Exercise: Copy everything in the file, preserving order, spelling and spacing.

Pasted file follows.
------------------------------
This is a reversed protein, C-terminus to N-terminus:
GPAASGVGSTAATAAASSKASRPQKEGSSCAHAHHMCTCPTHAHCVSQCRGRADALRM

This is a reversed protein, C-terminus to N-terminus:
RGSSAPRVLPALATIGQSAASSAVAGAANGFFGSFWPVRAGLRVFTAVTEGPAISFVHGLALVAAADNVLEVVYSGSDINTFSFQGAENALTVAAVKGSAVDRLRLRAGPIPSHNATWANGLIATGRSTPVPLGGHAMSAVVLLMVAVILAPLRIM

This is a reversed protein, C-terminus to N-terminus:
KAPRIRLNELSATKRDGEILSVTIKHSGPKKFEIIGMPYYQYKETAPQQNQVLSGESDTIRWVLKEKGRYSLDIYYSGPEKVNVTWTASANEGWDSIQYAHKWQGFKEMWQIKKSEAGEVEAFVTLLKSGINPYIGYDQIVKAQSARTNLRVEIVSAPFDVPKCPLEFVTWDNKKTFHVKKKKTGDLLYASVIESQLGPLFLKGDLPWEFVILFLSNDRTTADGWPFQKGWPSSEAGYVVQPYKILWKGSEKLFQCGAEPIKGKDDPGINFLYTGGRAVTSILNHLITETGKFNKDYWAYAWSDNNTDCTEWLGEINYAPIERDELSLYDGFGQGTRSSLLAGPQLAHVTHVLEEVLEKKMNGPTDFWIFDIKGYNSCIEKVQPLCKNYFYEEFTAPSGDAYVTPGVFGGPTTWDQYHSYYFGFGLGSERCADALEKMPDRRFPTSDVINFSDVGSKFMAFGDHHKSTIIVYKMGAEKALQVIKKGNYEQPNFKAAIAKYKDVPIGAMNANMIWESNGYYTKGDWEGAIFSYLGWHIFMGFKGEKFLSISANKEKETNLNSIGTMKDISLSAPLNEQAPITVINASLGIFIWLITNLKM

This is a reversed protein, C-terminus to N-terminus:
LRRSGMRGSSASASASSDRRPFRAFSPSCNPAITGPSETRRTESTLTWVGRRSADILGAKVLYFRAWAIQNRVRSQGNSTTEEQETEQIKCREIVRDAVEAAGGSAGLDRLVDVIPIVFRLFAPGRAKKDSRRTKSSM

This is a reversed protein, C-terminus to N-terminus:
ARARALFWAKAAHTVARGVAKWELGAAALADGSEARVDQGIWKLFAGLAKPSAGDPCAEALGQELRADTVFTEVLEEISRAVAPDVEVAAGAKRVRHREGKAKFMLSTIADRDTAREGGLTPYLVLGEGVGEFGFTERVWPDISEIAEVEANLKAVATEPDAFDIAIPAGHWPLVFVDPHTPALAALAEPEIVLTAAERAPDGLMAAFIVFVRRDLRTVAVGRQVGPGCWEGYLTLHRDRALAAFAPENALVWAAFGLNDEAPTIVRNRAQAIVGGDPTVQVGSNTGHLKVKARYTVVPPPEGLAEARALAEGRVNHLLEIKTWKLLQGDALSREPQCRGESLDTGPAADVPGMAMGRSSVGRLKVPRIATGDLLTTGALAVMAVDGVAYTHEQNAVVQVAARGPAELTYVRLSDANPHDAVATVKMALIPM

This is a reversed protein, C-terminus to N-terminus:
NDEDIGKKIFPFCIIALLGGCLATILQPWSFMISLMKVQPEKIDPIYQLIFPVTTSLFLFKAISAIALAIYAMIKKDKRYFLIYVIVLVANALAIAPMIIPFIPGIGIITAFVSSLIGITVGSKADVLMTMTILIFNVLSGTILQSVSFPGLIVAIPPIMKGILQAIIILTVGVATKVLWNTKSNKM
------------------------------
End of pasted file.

This is a reversed protein, C-terminus to N-terminus:
GPAASGVGSTAATAAASSKASRPQKEGSSCAHAHHMCTCPTHAHCVSQCRGRADALRM

This is a reversed protein, C-terminus to N-terminus:
RGSSAPRVLPALATIGQSAASSAVAGAANGFFGSFWPVRAGLRVFTAVTEGPAISFVHGLALVAAADNVLEVVYSGSDINTFSFQGAENALTVAAVKGSAVDRLRLRAGPIPSHNATWANGLIATGRSTPVPLGGHAMSAVVLLMVAVILAPLRIM

This is a reversed protein, C-terminus to N-terminus:
KAPRIRLNELSATKRDGEILSVTIKHSGPKKFEIIGMPYYQYKETAPQQNQVLSGESDTIRWVLKEKGRYSLDIYYSGPEKVNVTWTASANEGWDSIQYAHKWQGFKEMWQIKKSEAGEVEAFVTLLKSGINPYIGYDQIVKAQSARTNLRVEIVSAPFDVPKCPLEFVTWDNKKTFHVKKKKTGDLLYASVIESQLGPLFLKGDLPWEFVILFLSNDRTTADGWPFQKGWPSSEAGYVVQPYKILWKGSEKLFQCGAEPIKGKDDPGINFLYTGGRAVTSILNHLITETGKFNKDYWAYAWSDNNTDCTEWLGEINYAPIERDELSLYDGFGQGTRSSLLAGPQLAHVTHVLEEVLEKKMNGPTDFWIFDIKGYNSCIEKVQPLCKNYFYEEFTAPSGDAYVTPGVFGGPTTWDQYHSYYFGFGLGSERCADALEKMPDRRFPTSDVINFSDVGSKFMAFGDHHKSTIIVYKMGAEKALQVIKKGNYEQPNFKAAIAKYKDVPIGAMNANMIWESNGYYTKGDWEGAIFSYLGWHIFMGFKGEKFLSISANKEKETNLNSIGTMKDISLSAPLNEQAPITVINASLGIFIWLITNLKM

This is a reversed protein, C-terminus to N-terminus:
LRRSGMRGSSASASASSDRRPFRAFSPSCNPAITGPSETRRTESTLTWVGRRSADILGAKVLYFRAWAIQNRVRSQGNSTTEEQETEQIKCREIVRDAVEAAGGSAGLDRLVDVIPIVFRLFAPGRAKKDSRRTKSSM

This is a reversed protein, C-terminus to N-terminus:
ARARALFWAKAAHTVARGVAKWELGAAALADGSEARVDQGIWKLFAGLAKPSAGDPCAEALGQELRADTVFTEVLEEISRAVAPDVEVAAGAKRVRHREGKAKFMLSTIADRDTAREGGLTPYLVLGEGVGEFGFTERVWPDISEIAEVEANLKAVATEPDAFDIAIPAGHWPLVFVDPHTPALAALAEPEIVLTAAERAPDGLMAAFIVFVRRDLRTVAVGRQVGPGCWEGYLTLHRDRALAAFAPENALVWAAFGLNDEAPTIVRNRAQAIVGGDPTVQVGSNTGHLKVKARYTVVPPPEGLAEARALAEGRVNHLLEIKTWKLLQGDALSREPQCRGESLDTGPAADVPGMAMGRSSVGRLKVPRIATGDLLTTGALAVMAVDGVAYTHEQNAVVQVAARGPAELTYVRLSDANPHDAVATVKMALIPM

This is a reversed protein, C-terminus to N-terminus:
NDEDIGKKIFPFCIIALLGGCLATILQPWSFMISLMKVQPEKIDPIYQLIFPVTTSLFLFKAISAIALAIYAMIKKDKRYFLIYVIVLVANALAIAPMIIPFIPGIGIITAFVSSLIGITVGSKADVLMTMTILIFNVLSGTILQSVSFPGLIVAIPPIMKGILQAIIILTVGVATKVLWNTKSNKM